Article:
Curious why the S&P futures have opened down some 0.6%, wiping out the entire late-Friday ramp? The reason is that as SocGen summarizes it best, following the Jackson Hole weekend, we now know that despite Bill Dudley' platitudes "the door is still fully open to Fed liftoff in September."
Here is how SocGen describes a Fed whose posture still hints at a September rate hike:
Jackson Hole vs Market Consensus
Analysing the speeches and papers from Jackson Hole, we note several “gaps” to the market consensus. Top of the list, Vice-chair Fischer struck a slightly less dovish tone suggesting that all options remain open with respect to a September liftoff. New research presented, moreover, showed that US inflation is less influenced by FX rates than some in markets fear. BoE Governor, for his part, played down the China slowdown noting this did not yet warrant a change to BoE strategy. Vice President Constancio also sounded confident in the ECB’s ability to close the output gap and raise inflation. More worrying, RBI Governor Rajan warned that central banks should not be overburdened and noted mispricing of certain assets. Also notable was the apparent lack of discussion on what tools central banks have left to fight new downside risks; and this at a time when one of the more effective QE channels of emerging economies’ leverage expansion has lost its punch. A topic perhaps for the 4-5 September G20 in Ankara.
Door still fully open to Fed liftoff in September ...
Comments by Fed Vice Chair Fischer kept the door open to a September rate hike. Speaking Saturday, he noted that at “At this moment, we are following developments in the Chinese economy and their actual and potential effects on other economies even more closely than usual.” At the same time, he highlighted that “With inflation low, we can probably remove accommodation at a gradual pace. Yet, because monetary policy influences real activity with a substantial lag, we should not wait until inflation is back to 2 percent to begin tightening.”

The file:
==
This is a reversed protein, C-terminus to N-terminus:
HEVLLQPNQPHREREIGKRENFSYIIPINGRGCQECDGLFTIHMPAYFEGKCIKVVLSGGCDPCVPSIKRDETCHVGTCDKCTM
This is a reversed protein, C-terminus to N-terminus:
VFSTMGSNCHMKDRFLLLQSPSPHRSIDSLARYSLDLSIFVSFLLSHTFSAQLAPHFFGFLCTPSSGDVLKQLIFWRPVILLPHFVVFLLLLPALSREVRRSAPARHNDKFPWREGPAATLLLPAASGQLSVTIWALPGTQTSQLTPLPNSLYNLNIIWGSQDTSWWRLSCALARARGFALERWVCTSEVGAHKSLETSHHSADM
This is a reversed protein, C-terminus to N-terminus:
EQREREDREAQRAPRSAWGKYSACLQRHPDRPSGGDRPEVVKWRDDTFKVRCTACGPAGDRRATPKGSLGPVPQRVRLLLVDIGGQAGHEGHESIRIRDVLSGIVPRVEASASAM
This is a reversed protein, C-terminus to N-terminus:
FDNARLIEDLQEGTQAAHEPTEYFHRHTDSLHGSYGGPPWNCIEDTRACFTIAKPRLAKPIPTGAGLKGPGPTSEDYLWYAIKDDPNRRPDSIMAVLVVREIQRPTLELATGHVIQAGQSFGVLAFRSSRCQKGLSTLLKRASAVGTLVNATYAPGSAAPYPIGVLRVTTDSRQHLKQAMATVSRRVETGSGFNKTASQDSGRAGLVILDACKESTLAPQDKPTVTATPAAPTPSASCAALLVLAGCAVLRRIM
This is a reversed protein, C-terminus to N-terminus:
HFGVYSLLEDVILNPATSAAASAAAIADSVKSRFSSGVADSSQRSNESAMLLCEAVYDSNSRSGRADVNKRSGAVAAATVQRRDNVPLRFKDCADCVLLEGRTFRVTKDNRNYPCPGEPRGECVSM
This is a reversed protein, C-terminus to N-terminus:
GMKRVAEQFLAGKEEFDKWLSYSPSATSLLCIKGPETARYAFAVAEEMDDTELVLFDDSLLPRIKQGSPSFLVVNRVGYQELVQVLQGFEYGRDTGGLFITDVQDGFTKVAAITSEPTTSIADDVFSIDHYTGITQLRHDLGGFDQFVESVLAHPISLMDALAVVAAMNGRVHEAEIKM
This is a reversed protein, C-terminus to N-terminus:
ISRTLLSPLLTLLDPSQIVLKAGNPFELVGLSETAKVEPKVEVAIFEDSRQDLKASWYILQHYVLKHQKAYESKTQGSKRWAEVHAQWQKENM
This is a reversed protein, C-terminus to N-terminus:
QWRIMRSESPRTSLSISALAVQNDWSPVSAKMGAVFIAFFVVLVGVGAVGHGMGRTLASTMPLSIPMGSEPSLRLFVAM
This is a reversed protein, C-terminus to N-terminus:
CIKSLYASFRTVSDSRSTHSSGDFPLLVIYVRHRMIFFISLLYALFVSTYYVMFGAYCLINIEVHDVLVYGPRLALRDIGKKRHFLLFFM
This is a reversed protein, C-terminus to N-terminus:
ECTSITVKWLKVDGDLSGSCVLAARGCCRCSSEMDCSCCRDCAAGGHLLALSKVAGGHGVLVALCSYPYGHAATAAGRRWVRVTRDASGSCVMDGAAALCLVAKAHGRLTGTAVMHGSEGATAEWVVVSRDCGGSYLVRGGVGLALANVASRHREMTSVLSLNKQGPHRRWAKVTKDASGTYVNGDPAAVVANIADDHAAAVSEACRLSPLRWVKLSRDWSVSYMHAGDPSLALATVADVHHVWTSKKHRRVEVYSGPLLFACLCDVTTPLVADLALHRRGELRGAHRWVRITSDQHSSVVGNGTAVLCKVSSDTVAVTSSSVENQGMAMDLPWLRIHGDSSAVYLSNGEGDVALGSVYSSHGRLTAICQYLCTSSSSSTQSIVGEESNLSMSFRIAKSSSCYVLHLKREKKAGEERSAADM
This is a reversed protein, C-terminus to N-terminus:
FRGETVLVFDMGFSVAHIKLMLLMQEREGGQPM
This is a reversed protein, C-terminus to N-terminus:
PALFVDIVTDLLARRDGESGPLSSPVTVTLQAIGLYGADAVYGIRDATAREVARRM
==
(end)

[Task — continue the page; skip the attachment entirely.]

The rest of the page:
Interestingly, while Fischer made reference to role of the dollar in potentially keeping US inflation low, new research from Harvard Economics Professor Gita Gopinath, (link here) suggested that the US economy is fairly “insulated” from foreign inflation/deflation pressures via exchange rates given that the bulk of US foreign trade in conducted in dollars. This is very much in line with the findings of our Chief US Economist, Aneta Markowska.
At present the market is pricing in a probability of just under 40% for a September rate hike, up from a low last week of 24% but still below our own baseline which sits above 50% and more dovish than our interpretation of the tone struck at Jackson Hole and recent data releases. Albeit that part of the Q2 GDP revision from 2.3% to 3.7% came from an inventory build, private demand was also robust. This week’s employment report is the key release ahead of the 16-17 September FOMC and we look for 250K. In addition to the economic data, financial conditions will play an important role in shaping the Fed’s liftoff decision; the recent stabilisation if confirmed should increase the odds.
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Translation: while the Fed may or may not hike in September, the Fed itself does not know what it will do, less than three weeks until the September FOMC, but as we explained on Friday the higher the market rises, i.e., the looser financial conditions become, the higher the likelihood the Fed does hike in September after all... thereby forcing another sell off.
Good luck with that particular bit of circular logic.